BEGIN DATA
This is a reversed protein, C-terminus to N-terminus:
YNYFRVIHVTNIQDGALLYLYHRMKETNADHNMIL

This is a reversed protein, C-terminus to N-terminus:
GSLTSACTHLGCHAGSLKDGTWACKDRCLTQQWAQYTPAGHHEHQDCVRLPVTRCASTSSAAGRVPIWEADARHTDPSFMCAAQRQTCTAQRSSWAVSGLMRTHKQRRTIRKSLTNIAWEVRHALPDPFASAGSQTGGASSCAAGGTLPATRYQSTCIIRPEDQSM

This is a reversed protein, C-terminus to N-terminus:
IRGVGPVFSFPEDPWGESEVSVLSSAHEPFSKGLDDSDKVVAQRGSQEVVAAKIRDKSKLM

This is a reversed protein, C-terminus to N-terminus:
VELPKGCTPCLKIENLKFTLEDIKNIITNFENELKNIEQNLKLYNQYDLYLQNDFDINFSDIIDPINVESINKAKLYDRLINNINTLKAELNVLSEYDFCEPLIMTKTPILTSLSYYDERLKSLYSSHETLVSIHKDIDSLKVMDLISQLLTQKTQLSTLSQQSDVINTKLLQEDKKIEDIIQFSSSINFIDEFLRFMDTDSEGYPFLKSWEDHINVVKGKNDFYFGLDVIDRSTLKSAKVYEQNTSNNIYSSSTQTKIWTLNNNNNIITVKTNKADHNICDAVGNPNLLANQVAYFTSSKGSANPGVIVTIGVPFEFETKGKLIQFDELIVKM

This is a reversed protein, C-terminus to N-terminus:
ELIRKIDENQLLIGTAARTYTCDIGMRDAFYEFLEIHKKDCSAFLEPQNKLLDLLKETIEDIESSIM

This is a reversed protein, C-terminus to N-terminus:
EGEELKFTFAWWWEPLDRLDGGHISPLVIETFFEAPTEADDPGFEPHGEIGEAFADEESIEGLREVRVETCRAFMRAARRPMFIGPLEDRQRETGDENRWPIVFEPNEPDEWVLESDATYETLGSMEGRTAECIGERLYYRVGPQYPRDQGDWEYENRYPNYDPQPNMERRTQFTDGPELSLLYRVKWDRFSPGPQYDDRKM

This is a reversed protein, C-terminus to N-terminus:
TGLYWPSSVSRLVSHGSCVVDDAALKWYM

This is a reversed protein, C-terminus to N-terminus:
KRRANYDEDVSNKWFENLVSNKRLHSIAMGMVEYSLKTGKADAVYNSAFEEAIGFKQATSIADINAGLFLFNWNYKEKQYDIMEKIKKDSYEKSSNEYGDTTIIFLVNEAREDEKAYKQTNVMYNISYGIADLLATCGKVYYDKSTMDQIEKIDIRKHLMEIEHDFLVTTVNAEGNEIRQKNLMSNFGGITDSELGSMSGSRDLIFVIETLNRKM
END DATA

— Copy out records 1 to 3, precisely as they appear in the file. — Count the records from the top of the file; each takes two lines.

This is a reversed protein, C-terminus to N-terminus:
YNYFRVIHVTNIQDGALLYLYHRMKETNADHNMIL

This is a reversed protein, C-terminus to N-terminus:
GSLTSACTHLGCHAGSLKDGTWACKDRCLTQQWAQYTPAGHHEHQDCVRLPVTRCASTSSAAGRVPIWEADARHTDPSFMCAAQRQTCTAQRSSWAVSGLMRTHKQRRTIRKSLTNIAWEVRHALPDPFASAGSQTGGASSCAAGGTLPATRYQSTCIIRPEDQSM

This is a reversed protein, C-terminus to N-terminus:
IRGVGPVFSFPEDPWGESEVSVLSSAHEPFSKGLDDSDKVVAQRGSQEVVAAKIRDKSKLM